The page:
The standard library comes with an easy to use API to save, load and sync player data. Import the
SaveLoadData package to use the following code examples.
Internally the save load packages make use of the preload exploit, which is now officially endorsed by blizzard to save and load files from the
CustomMapData folder in your Warcraft III Document root. Data loaded from a specific player is therefore only loaded on that player’s machine and needs to be synchronized with all other players before it can be used in a synchronous environment. Wurst wraps all this behind a simple API, so you don’t need to worry about the details.
To save data for a specific player, simplye invoke
saveData with the data you want to save. Existing file contents will be overriden. Since saving does not require synchronizing, it is a simple, blocking operation.
function savePlayerData() players.saveData("MyFileName", "someDataString")
This will save
someDataString into the file
MyFileName.pld in the CustomMapData folder.
To load data for a specific player, invoke the
loadData function with the same file name you used to save. Because loading does require synchronizing,
loadData expects a closure as second parameter which will be invoked once the loading and synchronizing has finished. Loading may also fail if the file is empty, corrupted, or the player disconnects during loading - so you should always check the
status parameter for validity first. If the status is
data parameter will contain the synchronized version of the file’s contents, which you can immediately use in a synchronous context.
function loadPlayerData() players.loadData("MyFileName") (status, data) -> if status == LoadStatus.SUCCESS Log.info("Loaded: " + data.getUnsafeString()) else // some error handling
As you can see we used
.getUnsafeString() in the example above. It is unsafe because the maximum length of a
string in Jass is capped at 1024 bytes without and 4099 characters with concatenation. This would not only limit how much data we can load/save, but also complicate the usage in general. 1024 bytes also doesn’t equal to 1024 characters, because certain characters (unicode) take up more than 1 byte.
Thus it is generally recommended to use a
ChunkedString for any data above around 500 characters. The
ChunkedString splits big strings into smaller chunks, which can then be acceessed seperately. The save functions are overloaded to allow string or ChunkedString input.
Of course usually we don’t want to save just strings, but data that is stored in some object. For this purpose there is the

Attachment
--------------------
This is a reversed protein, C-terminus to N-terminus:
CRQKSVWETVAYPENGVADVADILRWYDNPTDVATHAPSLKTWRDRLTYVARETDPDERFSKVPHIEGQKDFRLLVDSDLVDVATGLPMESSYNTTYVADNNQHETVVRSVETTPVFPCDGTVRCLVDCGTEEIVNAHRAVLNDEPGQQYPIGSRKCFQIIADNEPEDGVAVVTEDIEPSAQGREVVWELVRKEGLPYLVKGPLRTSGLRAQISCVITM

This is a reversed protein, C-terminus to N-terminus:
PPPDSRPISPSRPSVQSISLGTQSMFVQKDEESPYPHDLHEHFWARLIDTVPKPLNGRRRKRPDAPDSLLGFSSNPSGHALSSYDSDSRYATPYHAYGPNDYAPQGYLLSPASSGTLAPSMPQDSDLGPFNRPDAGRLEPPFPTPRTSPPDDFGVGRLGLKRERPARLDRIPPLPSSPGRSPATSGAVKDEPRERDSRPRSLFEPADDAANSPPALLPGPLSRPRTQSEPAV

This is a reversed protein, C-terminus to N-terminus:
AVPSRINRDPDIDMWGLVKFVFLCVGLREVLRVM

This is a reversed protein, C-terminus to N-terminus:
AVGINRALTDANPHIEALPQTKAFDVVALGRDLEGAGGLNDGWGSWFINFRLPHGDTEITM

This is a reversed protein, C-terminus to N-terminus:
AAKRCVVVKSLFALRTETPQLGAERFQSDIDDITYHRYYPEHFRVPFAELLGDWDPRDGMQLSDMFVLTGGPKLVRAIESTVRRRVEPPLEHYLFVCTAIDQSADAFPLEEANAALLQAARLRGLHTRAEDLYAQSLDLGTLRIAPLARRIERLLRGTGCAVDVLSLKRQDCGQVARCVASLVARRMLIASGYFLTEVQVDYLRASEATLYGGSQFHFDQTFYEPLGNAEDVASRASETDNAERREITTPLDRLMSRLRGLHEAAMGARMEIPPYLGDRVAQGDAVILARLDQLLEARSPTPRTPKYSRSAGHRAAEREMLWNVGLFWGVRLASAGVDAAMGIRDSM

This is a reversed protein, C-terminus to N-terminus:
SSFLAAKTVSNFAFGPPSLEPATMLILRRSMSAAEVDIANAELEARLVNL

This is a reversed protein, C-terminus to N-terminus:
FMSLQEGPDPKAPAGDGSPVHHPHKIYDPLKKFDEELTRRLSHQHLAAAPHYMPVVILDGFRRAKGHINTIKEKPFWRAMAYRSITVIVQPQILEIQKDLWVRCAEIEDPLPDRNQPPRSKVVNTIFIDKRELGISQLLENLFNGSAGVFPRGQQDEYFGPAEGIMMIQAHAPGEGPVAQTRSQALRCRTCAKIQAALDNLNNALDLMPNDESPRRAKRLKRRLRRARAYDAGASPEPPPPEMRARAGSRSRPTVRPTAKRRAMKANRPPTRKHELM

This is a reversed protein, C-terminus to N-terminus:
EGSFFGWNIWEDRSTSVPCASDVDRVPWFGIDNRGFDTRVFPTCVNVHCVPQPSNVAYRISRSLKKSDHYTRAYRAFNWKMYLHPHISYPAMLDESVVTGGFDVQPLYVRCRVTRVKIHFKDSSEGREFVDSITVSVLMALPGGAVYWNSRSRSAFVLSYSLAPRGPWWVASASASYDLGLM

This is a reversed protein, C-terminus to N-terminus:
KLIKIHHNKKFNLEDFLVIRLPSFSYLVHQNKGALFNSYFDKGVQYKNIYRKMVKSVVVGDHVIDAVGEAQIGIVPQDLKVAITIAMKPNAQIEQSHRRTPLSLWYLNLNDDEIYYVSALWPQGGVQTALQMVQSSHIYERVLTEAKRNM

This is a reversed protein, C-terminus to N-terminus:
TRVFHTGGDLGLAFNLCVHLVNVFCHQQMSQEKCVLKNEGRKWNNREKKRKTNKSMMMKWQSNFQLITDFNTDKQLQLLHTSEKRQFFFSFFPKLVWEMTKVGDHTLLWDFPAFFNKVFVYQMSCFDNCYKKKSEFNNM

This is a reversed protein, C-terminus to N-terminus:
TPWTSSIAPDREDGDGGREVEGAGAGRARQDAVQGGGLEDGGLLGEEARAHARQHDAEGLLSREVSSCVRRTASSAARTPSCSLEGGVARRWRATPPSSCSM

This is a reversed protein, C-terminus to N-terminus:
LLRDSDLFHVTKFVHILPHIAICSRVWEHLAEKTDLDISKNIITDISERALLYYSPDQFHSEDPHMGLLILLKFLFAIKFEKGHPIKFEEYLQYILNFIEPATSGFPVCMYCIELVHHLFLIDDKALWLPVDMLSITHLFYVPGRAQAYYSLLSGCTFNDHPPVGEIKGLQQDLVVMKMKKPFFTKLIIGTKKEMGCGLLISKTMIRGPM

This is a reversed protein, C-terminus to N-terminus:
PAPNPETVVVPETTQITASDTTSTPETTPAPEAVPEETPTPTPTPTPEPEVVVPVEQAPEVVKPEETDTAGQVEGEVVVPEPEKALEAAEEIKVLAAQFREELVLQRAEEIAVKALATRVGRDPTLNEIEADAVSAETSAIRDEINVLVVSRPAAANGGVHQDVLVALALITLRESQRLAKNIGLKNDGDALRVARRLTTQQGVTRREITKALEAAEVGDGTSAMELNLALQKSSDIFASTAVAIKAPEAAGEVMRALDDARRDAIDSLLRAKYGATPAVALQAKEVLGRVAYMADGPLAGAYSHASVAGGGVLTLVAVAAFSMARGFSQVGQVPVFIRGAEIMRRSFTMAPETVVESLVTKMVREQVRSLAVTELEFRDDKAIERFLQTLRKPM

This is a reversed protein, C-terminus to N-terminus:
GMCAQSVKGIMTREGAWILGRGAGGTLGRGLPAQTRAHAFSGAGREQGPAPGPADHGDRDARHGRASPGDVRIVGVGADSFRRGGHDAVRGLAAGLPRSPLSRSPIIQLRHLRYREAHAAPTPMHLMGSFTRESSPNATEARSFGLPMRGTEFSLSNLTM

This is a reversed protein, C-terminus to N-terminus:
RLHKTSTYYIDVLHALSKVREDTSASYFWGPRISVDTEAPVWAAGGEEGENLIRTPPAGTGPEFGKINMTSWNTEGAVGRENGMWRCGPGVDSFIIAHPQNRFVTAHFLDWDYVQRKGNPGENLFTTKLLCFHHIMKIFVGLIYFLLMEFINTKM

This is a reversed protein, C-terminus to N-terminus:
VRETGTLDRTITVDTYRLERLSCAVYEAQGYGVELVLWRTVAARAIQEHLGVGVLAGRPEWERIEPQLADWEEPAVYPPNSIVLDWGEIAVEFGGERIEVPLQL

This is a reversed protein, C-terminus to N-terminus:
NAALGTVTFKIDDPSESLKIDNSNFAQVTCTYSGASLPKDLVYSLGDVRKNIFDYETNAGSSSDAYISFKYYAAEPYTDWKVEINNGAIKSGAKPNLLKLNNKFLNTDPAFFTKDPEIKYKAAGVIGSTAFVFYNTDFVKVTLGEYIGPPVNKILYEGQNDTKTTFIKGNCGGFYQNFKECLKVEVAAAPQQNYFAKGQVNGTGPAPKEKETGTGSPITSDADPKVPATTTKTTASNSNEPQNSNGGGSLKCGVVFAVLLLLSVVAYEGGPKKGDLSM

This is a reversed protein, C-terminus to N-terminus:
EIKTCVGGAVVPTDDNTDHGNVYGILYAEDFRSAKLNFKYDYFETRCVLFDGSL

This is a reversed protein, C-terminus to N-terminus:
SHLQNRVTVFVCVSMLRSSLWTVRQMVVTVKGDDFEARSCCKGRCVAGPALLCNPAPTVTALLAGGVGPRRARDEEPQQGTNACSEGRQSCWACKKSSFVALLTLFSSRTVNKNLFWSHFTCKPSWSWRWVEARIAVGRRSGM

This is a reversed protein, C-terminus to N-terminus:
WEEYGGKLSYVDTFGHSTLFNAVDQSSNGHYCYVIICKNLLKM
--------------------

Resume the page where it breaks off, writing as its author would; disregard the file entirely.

Serializable class for simple saving and loading of primitive attribute values. The
serialize() function returns a
ChunkedString, which then can be passed to the data save function from above.
Serializable, make your data class extend
Serializable and implement the required functions.
import Serializable class MyClass extends Serializable var amount = 0 override function serializeProperties() override function deserializeProperties()
serializeProperties register all attributes that should be serialized using
override function serializeProperties() addProperty("amount", amount)
Every serialized attribute should also be deserialized again in the
deserializeProperties function using the appropriate
getXXProperty function and assigned to the attribute. Make sure to use the same name used for saving.
override function deserializeProperties() amount = getIntProperty("amount")
Serialize the data class object to a
serialize. You can pass this chunked string directly to the save functions from above.
let saveData = new MyClass() saveData.amount = 1337 let result = saveData.serialize()
To load from a
ChunkedString, which could be obtained by loading using the function above, use
let loadedData = new MyClass() loadedData.deserialize(inputChunkedString)
Find a full working example below. The first time you run the map a new save file will be created saving the value
1337 in the
amount attribute. The second time you run the map it will load the existing save file and assign
1337 to the loaded object’s
amount variable, which is printed on the screen.
package SerTest import Serializable import SaveLoadData import ClosureTimers constant FILE_NAME = "MyFileName" class MyClass extends Serializable var amount = 0 override function serializeProperties() addProperty("amount", amount) override function deserializeProperties() amount = getIntProperty("amount") init doAfter(1.) -> players.loadData(FILE_NAME) (status, data) -> if status == LoadStatus.SUCCESS let loadedData = new MyClass()..deserialize(data) print("loaded: " + loadedData.amount.toString()) else let saveData = new MyClass() saveData.amount = 1337 let saveString = saveData.serialize() players.saveData(FILE_NAME, saveString) print("created new save file")